Electrics on older bikes can be a drama. In many cases this is a combination of neglect, sheer age and the deterioration that goes with it, along with a tendency for older Guzzis to run current through fairly fragile switches. This is where a good resto is worth paying for.
Performance models like the Daytonas of the 1990s need to be treated with a little more caution. The air-cooled motors now ran cambelts and timing gears rather than the traditional pushrods, and need to be checked carefully. Maintenance is critical and your mechanical check should include the entire driveline.
There’s no doubt that the acquisition of the company by Piaggio in 2004 lifted its game when it came to quality. This is particularly evident in the current line-up where, again, I have to say the California is the stand-out.
It wasn’t until the 1990s that Aprilia made its presence felt in the road bike scene, first with the RS250 two-stroke and then the litre V-twin performance bike series.
In case you missed it, two-strokes have become hot property in the collector market and a decent RS will now set you back more than 10-large.
They’re seriously quick and great fun, but high maintenance and many will have seen a race track. Competition can be a mixed blessing: on one hand the bike will have been used hard, on the other it will have (or should have!) been maintained to within an inch of its life. In any event, this is very much a case of buyer beware.
Perhaps the best-kept secret in the market at the moment is just how cheap you can get a red-hot performance twin like the RSV1000 or Mille (from 1998) and Tuono naked (from 2003). The one thing they share is a variation of the robust Rotax powerplant, but there are myriad models with differing specs and cosmetics.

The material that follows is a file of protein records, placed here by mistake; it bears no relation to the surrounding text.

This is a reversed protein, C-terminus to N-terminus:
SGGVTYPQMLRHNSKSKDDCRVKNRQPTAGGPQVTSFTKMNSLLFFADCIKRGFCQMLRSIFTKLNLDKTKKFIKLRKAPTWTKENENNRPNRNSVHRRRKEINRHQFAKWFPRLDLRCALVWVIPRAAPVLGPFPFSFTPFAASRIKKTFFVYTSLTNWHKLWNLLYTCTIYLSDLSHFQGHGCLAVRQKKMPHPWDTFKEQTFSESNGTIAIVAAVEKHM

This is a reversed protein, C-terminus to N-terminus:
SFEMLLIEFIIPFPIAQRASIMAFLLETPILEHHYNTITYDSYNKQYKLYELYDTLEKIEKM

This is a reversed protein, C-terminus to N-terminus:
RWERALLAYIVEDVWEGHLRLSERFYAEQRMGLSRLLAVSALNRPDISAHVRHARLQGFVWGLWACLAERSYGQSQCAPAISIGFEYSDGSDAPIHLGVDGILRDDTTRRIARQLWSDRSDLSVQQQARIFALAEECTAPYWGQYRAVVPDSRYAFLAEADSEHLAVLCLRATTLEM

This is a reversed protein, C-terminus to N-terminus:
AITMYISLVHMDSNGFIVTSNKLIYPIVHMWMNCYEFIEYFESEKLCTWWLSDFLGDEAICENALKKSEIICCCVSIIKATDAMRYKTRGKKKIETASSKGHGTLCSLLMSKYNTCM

A very quick litre twin in excellent shape can easily be found for the $8000-10,000 range – less if high miles don’t scare you. Owners – both current and former – praise these things to the sky, pointing to good performance, sharp handling and very straight-forward requirements when it comes to care and feeding. These are very high on the recommended list.
As for the more recent RSV4 series, from 2008, there was noise about recalls and mechanical issues, though none catastrophic. Many of them were minor and generally they were sorted in the first couple of years as the models developed. So I’d be surprised to strike any problems on a new example, but would check out an older used bike with a bit of care.
You really have two main choices with this marque – the big fours of the 1970s and earlier, or the relatively recent models from 1999. If it’s the former, you’re talking serious classic machinery and something that has to be tackled on a case-by-case basis.
If it’s 1999-on, the choice has expanded to include what’s now a baffling array of models, first as fours and now including triple-cylinder powerplants. The most collectable machines still at sensible prices are the early F4 750s. As with any revived or effectively new maker, your big concern will be reliability.
I had this to say about the F4 in a recent Future Classic piece (MT #303): Their reputation for reliability is mixed, but the legend seems to be worse than the reality. Owner groups report no serious mechanical issues with the powerplant. The injection can be a little snatchy at low revs but otherwise seems robust. The F4 can also tend towards hot running.